Whenever you attach an image to a new post aiming to spice up the overall contents, you probably never know how this small move will bring some unexpected problems. WordPress creates an independent page for each image that you have uploaded by default, which becomes the crux of the matter.
In this beginners’ guide, we firstly brief the reasons why the matter is generated and how it hurts your website. In the next, we put forward several workable methods to help you disable the image attachment pages in WordPress.
What Are Image Attachment Pages and How They Hurt Your Site?
WordPress, as one of the best CMS applications, provides a plenty of amazing features for users’ sake. However, there remain some flaws with it as well, among which the automatic creation of image attachment pages should be worth mentioning.
To be more specific, when you upload an image to the default directory, WordPress generates a separate page for it. However, unlike any other posts or pages you have added via a visual or text editor, this page contains no virtual contents but the image solely.
What makes things even worse is that these image attachment pages have their permalinks and can be indexed by Google and other popular search engines. It is clear that you will not like these pages appear in this way because they lead to some adverse effects both on the user side and the search engine side.
- When users visit these pages and find nothing but images, their searching momentum is broken, which in turn leads to a higher bounce rate.
- With lots of unnecessary pages indexed, your site is likely to get flagged or even banned by Googlebot, which certainly hurts your site visibility.
How to Disable the Image Attachment Pages?
In general, there are two ways to solve the problems caused by image attachment pages – redirecting these pages to their parent posts or blocking them from indexed. Since there are some overlapped operations between the two solutions, we will focus on the former one to help you thoroughly with this process.
Displayed as below, there are three subordinate options to redirect the image attachment pages to their corresponding original posts. The first two options are using plugins that our editors have carefully selected. The last option, on the other side, involves a little bit coding know-how. Feel free to check more detailed descriptions.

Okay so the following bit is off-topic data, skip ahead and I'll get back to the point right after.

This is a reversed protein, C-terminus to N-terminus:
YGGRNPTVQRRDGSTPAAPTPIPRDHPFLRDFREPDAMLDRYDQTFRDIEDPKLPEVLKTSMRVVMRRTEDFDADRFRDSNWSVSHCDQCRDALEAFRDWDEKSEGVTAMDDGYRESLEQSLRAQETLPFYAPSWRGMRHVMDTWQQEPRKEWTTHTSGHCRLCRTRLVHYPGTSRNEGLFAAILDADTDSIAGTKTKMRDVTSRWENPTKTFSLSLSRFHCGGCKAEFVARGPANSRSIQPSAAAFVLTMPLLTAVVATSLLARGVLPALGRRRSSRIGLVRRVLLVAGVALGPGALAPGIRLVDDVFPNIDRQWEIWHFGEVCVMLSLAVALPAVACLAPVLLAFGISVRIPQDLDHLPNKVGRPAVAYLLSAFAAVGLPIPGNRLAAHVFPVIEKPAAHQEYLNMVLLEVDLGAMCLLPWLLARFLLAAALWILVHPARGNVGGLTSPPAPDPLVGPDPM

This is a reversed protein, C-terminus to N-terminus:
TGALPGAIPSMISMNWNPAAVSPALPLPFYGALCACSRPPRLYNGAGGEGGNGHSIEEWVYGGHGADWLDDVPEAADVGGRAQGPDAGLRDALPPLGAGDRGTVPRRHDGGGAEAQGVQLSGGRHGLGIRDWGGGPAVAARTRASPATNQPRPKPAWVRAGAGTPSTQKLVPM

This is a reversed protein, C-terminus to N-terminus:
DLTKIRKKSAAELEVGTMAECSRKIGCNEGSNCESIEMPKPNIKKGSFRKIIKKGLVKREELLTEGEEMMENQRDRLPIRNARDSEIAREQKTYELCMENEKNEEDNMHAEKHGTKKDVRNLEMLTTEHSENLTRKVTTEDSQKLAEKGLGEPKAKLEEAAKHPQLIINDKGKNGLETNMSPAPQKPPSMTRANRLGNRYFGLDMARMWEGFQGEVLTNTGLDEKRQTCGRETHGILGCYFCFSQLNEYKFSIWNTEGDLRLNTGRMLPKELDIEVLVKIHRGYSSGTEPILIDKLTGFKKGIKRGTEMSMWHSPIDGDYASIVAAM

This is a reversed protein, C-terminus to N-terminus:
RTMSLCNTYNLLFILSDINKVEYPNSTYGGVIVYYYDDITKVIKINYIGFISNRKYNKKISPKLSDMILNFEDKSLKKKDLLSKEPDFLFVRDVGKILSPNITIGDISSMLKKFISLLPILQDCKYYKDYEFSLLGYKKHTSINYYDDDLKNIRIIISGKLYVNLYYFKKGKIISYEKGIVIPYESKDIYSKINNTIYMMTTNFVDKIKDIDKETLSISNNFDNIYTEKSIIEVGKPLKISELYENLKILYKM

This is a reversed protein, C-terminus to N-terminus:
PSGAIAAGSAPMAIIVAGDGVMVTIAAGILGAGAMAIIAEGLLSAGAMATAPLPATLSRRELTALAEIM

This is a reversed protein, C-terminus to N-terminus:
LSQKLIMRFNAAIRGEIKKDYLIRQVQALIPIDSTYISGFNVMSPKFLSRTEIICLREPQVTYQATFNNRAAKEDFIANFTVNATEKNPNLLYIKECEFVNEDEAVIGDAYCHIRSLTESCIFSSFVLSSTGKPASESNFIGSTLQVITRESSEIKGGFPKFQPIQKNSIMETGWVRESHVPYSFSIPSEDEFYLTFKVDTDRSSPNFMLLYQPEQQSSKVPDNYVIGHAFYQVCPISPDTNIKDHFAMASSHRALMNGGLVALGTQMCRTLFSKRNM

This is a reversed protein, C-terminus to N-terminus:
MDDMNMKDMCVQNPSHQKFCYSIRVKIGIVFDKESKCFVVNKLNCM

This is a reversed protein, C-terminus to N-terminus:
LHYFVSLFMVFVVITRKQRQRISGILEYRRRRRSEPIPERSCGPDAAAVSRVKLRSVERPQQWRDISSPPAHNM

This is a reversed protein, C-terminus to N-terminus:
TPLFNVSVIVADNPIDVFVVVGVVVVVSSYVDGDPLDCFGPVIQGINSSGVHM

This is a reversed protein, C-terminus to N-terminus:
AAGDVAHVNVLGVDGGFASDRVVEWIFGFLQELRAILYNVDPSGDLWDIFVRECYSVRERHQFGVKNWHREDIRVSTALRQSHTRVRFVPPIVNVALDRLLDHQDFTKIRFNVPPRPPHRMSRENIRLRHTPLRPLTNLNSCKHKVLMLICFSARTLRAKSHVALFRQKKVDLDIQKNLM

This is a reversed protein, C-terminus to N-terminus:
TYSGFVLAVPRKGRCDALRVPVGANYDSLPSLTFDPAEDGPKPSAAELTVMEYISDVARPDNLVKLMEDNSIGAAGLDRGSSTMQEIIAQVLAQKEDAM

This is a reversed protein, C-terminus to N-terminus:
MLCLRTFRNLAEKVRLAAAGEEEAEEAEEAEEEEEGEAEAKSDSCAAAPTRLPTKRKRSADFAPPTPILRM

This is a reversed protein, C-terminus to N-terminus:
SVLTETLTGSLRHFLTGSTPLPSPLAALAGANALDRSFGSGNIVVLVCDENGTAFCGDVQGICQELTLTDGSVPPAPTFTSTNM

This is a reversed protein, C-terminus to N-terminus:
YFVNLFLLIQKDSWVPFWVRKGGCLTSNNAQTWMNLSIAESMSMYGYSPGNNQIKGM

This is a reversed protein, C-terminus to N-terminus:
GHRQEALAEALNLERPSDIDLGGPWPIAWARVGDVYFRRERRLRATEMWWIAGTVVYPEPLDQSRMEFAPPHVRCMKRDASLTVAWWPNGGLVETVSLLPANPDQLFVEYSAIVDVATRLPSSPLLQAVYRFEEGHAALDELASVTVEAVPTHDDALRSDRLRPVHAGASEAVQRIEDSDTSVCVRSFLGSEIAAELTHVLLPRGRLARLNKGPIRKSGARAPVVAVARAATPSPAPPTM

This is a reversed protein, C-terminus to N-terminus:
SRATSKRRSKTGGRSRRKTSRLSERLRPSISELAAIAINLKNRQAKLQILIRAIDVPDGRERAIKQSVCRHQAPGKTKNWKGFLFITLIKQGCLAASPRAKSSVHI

Option 1 – Use the setting of Yoast SEO plugin in WordPress
There are more than one million site owners using Yoast SEO, one of the most excellent SEO plugins over the Internet. As a result, if you are a member of them, you can disable image attachment pages with ease using the setting of this wonderful plugin.
Simply navigate to “Advanced” > “SEO” on the sidebar of your dashboard. Then, head over to the “Permalinks” tab. As the following screen capture displays, all you need to do here is click the checkbox next to the “Redirect attachment URL’s to parent post URL” option.
Finally, remember to hit the “Save Changes” button to enable this setting and you are done.
Option 2 – Install the Attachment Pages Redirect plugin or similar
The second option in nature acts as a “plan B” of the first one, which revolves around using plugins. Despite not being updated for nearly two years, the Attachment Pages Redirect plugin is indeed a good tool to redirect all image attachment pages to their parent posts.
The details of using this plugin are quite simple. All you need to do is install and activate it in the same process as that of any WordPress plugin installation.
Then there is no more other setting or configuration. Once the plugin is initialized, it starts redirecting users who land on each of the attachment pages to a new location – the corresponding parent post. Besides, when no parent post is available, it will redirect users to the homepage of your site.
Option 3 – Add an 1-line redirect code to the theme folder or image.php file
The last option is using a simple 1-line redirect code. You can get started by opening a text editor like Notepad++ to create a new .php page. Secondly, paste the following code into it. Then, save it as “image.php” and upload this file to your theme directory.
If you already have a namesake file in your theme, just insert the code as the first line of that file, save changes, and in the final ring the bell.
<?php wp_redirect(get_permalink($post->post_parent)); ?>
All in all, from the three optional methods above, you can choose one according to your preference or needs to disable image attachment pages by redirecting them to the parent posts.